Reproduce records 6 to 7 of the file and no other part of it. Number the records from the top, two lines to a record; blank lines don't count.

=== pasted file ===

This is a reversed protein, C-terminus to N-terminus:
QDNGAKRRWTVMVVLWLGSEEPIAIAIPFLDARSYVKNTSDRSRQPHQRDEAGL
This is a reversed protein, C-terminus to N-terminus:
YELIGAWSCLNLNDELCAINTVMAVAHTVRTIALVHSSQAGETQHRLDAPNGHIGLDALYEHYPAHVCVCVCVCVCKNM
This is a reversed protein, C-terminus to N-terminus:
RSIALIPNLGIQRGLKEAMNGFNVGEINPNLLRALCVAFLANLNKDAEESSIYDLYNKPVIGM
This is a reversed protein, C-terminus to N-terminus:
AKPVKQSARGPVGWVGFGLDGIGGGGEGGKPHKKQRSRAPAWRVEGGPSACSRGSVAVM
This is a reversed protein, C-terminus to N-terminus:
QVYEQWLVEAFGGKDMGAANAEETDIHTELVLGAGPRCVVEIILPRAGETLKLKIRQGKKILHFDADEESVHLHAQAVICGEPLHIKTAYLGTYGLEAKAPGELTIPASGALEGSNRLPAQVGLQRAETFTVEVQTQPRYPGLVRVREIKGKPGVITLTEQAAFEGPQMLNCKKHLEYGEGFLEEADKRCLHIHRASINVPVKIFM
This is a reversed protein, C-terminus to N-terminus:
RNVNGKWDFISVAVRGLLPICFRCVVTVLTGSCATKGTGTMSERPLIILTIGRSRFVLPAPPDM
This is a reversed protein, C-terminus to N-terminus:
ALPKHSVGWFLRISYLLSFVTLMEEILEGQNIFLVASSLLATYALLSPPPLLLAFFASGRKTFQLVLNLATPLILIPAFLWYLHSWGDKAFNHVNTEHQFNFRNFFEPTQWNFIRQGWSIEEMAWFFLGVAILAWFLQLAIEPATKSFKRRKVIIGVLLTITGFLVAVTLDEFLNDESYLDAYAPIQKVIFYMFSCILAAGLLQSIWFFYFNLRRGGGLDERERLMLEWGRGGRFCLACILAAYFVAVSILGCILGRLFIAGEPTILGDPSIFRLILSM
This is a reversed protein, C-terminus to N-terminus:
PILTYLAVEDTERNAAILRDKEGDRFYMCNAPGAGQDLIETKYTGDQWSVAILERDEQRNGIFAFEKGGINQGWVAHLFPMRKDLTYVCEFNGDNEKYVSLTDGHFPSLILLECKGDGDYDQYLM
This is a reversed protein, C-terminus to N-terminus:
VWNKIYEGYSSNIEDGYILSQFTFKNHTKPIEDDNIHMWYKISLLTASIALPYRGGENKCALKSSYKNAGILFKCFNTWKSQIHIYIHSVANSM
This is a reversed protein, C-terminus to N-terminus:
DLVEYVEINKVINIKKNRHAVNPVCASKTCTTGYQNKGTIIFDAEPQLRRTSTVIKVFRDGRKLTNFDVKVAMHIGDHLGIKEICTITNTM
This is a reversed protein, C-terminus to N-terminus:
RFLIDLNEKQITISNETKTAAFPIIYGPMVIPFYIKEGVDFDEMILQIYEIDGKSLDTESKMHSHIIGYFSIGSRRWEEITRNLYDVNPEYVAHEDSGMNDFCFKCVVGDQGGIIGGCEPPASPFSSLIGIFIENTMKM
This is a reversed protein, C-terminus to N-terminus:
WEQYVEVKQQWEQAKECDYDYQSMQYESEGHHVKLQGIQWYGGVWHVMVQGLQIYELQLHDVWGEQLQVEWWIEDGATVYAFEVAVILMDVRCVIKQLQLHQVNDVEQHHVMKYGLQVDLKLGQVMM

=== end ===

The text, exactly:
This is a reversed protein, C-terminus to N-terminus:
RNVNGKWDFISVAVRGLLPICFRCVVTVLTGSCATKGTGTMSERPLIILTIGRSRFVLPAPPDM
This is a reversed protein, C-terminus to N-terminus:
ALPKHSVGWFLRISYLLSFVTLMEEILEGQNIFLVASSLLATYALLSPPPLLLAFFASGRKTFQLVLNLATPLILIPAFLWYLHSWGDKAFNHVNTEHQFNFRNFFEPTQWNFIRQGWSIEEMAWFFLGVAILAWFLQLAIEPATKSFKRRKVIIGVLLTITGFLVAVTLDEFLNDESYLDAYAPIQKVIFYMFSCILAAGLLQSIWFFYFNLRRGGGLDERERLMLEWGRGGRFCLACILAAYFVAVSILGCILGRLFIAGEPTILGDPSIFRLILSM